Button Fern Turning Brown

I bought a Button Fern a few months back from Walmart. It has a self watering stick. Idk if I am over watering it or what. I’m hoping that you can help me. I named it Pendleton so I really hope that I can get it to come back.

Hi Sarah,

 If just leaf tips are turning brown the air is too dry or too warm. If entire branches are turning brown, the soil is staying too wet. Here are some care tips for a Button fern. (If you could email a close up of the leaves I could be more helpful.)
 

Water: Water well then allow the top few inches of soil to dry out before watering again. Fronds that are brown/yellow and wilted are a sign of overwatering.

Humidity: Moderate to high humidity. Use a humidifier if necessary

Temperature: Normal room temperatures 60-75°F/16-24°C

Soil: Loose fast draining soil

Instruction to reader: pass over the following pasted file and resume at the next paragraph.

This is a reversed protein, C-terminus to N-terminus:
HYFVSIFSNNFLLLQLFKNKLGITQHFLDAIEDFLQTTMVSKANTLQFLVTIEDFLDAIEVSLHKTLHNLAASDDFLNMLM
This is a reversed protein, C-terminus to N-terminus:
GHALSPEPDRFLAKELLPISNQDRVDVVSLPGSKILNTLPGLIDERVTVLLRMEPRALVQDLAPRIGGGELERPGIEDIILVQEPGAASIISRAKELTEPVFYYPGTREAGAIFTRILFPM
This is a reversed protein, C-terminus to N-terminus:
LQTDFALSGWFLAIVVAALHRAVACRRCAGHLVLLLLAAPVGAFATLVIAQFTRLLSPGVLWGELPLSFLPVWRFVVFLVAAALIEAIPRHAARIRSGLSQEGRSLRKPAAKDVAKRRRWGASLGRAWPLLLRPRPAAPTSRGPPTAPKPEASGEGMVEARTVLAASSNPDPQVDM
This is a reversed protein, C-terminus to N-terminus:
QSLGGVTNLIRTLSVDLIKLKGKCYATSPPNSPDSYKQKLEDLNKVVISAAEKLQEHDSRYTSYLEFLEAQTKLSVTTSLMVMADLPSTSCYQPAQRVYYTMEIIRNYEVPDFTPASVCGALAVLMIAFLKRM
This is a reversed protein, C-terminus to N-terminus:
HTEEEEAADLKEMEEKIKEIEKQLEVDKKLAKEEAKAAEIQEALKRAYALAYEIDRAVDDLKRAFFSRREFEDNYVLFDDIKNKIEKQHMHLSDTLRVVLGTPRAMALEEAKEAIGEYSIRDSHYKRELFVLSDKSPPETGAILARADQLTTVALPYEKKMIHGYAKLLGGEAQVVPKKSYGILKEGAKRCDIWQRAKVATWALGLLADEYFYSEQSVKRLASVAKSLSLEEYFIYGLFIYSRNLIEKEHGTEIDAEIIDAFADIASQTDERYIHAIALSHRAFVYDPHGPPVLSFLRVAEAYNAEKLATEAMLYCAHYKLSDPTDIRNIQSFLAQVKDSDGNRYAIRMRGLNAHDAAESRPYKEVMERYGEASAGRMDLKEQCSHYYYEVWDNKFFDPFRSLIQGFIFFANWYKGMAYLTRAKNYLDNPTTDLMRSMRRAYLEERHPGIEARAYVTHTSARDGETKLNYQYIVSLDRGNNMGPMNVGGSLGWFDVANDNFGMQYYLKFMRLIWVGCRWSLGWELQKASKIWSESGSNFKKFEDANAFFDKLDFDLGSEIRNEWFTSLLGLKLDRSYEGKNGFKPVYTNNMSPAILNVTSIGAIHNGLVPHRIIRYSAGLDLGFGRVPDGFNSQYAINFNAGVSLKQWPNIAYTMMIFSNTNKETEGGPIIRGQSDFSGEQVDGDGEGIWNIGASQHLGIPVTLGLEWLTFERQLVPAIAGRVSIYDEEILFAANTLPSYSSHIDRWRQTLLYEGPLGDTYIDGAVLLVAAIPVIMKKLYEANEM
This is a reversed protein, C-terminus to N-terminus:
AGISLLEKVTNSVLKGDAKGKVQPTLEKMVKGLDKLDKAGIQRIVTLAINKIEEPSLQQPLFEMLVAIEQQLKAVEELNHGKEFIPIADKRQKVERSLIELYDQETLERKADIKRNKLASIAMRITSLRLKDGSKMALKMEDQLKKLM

fertilizerPlants need fertilizer only when they are actively growing. Slow growing plants in low light require very little plant food. Too much fertilizer is worse than not enough. Most plants prefer a water soluble plant food at 1/2 the recommended strength. Plants that are in bloom or dormant should not be fertilized. Houseplant food contains nitrogen (N), phosphorus (P), and potassium (K). A fertilizer containing these elements in equal proportion is considered a balanced plant food. Nitrogen helps in photosynthesis and encourages the growth of leaves and stems. Potassium and phosphorus also help in photosynthesis and aid in root and flower development. Most fertilizers have trace elements of other minerals that are lacking in the soil but are necessary for good plant growth. Fertilizers have a high salt content. If a plant is not producing new leaves and doesn’t absorb the fertilizer, salts build up in the soil. These salts can burn the roots, discolor the leaves, and cause new growth to be small.  : Feed monthly with a liquid fertilizerPlants need fertilizer only when they are actively growing. Slow growing plants in low light require very little plant food. Too much fertilizer is worse than not enough. Most plants prefer a water soluble plant food at 1/2 the recommended strength. Plants that are in bloom or dormant should not be fertilized. Houseplant food contains nitrogen (N), phosphorus (P), and potassium (K). A fertilizer containing these elements in equal proportion is considered a balanced plant food. Nitrogen helps in photosynthesis and encourages the growth of leaves and stems. Potassium and phosphorus also help in photosynthesis and aid in root and flower development. Most fertilizers have trace elements of other minerals that are lacking in the soil but are necessary for good plant growth. Fertilizers have a high salt content. If a plant is not producing new leaves and doesn’t absorb the fertilizer, salts build up in the soil. These salts can burn the roots, discolor the leaves, and cause new growth to be small.   diluted to 1/2 the recommended strength when the plant is actively growing.